The CBD buzz has definitely made its mark on the health and wellness scene, but it looks as though this small but mighty cannabinoid is also beginning to transform the beauty industry.
Countless cosmetic brands have hopped on the bandwagon, creating CBD-infused products that range from face oils to body creams to mascara. But is CBD really the ultimate beauty ally in your makeup and skincare regime?
Here, we take a look at what the science says about CBD cosmetics to get to the bottom of whether they’re really worth the hype.
What is CBD?
Cannabidiol, better known as CBD, is one of many natural cannabinoids found in the hemp variety of the Cannabis sativa plant. It is non-psychoactive, meaning it cannot get you high. For this reason, it is widely available (and legal) to buy in the UK, and it’s proving hugely popular.
CBD interacts with our endocannabinoid system (ECS), a cell signalling network that is involved in regulating our mood, appetite, sleep, immune activity, memory, and much more. It does this through the activity of cannabinoid receptors which, interestingly, can also be found in the skin barrier.
The ECS is highly involved in maintaining skin health, and CBD is thought to give a helping hand with this process. There is accumulating evidence for the use of topical CBD products as a treatment for a variety of skin conditions, including acne and eczema, among others.
The rise of CBD in the cosmetics industry
In the last few years, the perceived health benefits of CBD have been trumpeted far and wide. Thousands of people across the globe use this cannabinoid to help manage the symptoms of countless medical conditions and to support their everyday wellbeing. CBD is proving particularly popular for its anxiety-relieving and stress-busting properties, but could it also help to calm our skin?
The CBD cosmetics industry is expanding at an extraordinary rate, with the global market predicted to grow by $2.22 billion between 2020 and 2024. The sudden interest in CBD by the beauty industry started when researchers theorised that its anti-inflammatory properties could soothe inflammatory skin conditions.
Many claim topical CBD products to be effective at relieving redness, inflammation, and acne scarring. Outside of skincare, CBD is now being infused into countless cosmetic products, with the purpose of elevating our skin, hair, and makeup regimes.
Belinda Carli, director at the Institute of Personal Care Science, told Cosmetics Design Europe that “CBD is an exciting area for innovation where new cosmetic uses are proven or further established with clinical efficacy.” It’s certainly a creative way to piggyback off the popularity of the cannabis industry, but how reliable is the science?
Do CBD cosmetics work?
Rave reviews of CBD-infused skincare products say that they can reduce redness, prevent spots, reduce scarring, and even have an anti-ageing effect on the skin. However, the clinical research is still in its very early stages and there is no conclusive evidence to support the claims that CBD is a “miracle beauty ingredient”.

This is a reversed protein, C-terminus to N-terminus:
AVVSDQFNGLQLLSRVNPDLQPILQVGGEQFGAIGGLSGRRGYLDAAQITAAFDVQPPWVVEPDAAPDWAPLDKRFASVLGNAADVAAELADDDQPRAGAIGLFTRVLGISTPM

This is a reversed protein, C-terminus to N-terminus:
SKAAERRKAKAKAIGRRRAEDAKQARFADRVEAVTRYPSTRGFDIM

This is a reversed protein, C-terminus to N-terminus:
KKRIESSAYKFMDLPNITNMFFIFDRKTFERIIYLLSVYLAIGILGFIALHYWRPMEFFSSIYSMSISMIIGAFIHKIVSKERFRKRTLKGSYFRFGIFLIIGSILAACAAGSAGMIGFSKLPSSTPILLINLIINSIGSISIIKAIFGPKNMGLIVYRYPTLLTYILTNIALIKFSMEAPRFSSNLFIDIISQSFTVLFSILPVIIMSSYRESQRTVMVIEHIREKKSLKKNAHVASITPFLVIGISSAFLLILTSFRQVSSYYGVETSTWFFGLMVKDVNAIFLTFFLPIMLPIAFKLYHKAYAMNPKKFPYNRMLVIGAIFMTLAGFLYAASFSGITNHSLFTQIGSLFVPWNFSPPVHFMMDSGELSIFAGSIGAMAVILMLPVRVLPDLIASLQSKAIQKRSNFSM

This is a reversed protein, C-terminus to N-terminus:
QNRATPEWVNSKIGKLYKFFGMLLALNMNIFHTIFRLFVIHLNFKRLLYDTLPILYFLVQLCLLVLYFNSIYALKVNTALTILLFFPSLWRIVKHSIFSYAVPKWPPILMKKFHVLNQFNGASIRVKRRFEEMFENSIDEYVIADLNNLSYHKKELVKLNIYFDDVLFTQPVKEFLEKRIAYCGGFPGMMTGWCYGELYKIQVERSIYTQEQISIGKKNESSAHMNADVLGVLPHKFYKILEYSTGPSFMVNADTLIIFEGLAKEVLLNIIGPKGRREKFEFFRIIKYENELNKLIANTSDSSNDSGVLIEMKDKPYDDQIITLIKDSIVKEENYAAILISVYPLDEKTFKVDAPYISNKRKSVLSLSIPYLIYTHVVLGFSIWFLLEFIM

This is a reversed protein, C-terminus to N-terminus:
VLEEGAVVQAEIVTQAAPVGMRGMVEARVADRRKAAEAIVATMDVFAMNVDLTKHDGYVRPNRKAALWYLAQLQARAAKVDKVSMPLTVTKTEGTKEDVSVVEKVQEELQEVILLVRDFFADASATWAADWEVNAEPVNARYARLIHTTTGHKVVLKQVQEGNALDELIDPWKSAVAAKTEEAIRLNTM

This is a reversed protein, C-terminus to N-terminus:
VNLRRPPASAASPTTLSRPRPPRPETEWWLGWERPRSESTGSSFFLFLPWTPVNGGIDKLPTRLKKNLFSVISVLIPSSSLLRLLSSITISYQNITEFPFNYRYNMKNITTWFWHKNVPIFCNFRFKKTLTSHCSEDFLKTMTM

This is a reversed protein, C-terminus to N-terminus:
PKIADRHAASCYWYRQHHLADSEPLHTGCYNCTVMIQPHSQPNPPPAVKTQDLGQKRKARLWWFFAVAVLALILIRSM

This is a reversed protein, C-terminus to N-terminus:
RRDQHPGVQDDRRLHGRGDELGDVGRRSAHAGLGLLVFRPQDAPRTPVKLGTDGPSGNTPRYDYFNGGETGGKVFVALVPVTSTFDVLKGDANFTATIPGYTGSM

That being said, numerous experimental studies have shown that CBD has some pretty cool skincare credentials, so let’s take a look at how the science squares up to some of these skin-related health claims.
Research has shown that CBD, when applied to the skin, has local anti-inflammatory action. Not only has this been shown to reduce inflammatory pain, but researchers now believe that this could also minimise redness and swelling of spots, eczema, and psoriasis on the skin.
Since acne is known to be an inflammatory condition, CBD products could therefore help to soothe painful breakouts and reduce the likelihood of future flare-ups.
Cutibacterium acnes is an important bacterium on the skin surface. When our skin bacteria becomes imbalanced, C. acnes can accumulate in hair follicles and potentially cause spots or acne.
Numerous studies have shown that CBD has antimicrobial properties and, recently, one study found that it can specifically inhibit C. acnes, with little potential for antibiotic resistance, which is also thought to underlie some of the spot-busting properties of CBD skincare.
Prevent clogged pores
Attached to hair follicles are sebaceous glands, which produce an oily wax-like substance called sebum that acts as a skin barrier, protecting, hydrating, and waterproofing the face.
The primary cause of acne is the overproduction of sebum. Too much sebum can clog our pores, forming blackheads, whiteheads, or even cystic breakouts. In a study of CBD on human sebaceous gland cells, CBD administration was highly sebostatic, meaning it inhibited the production of sebum.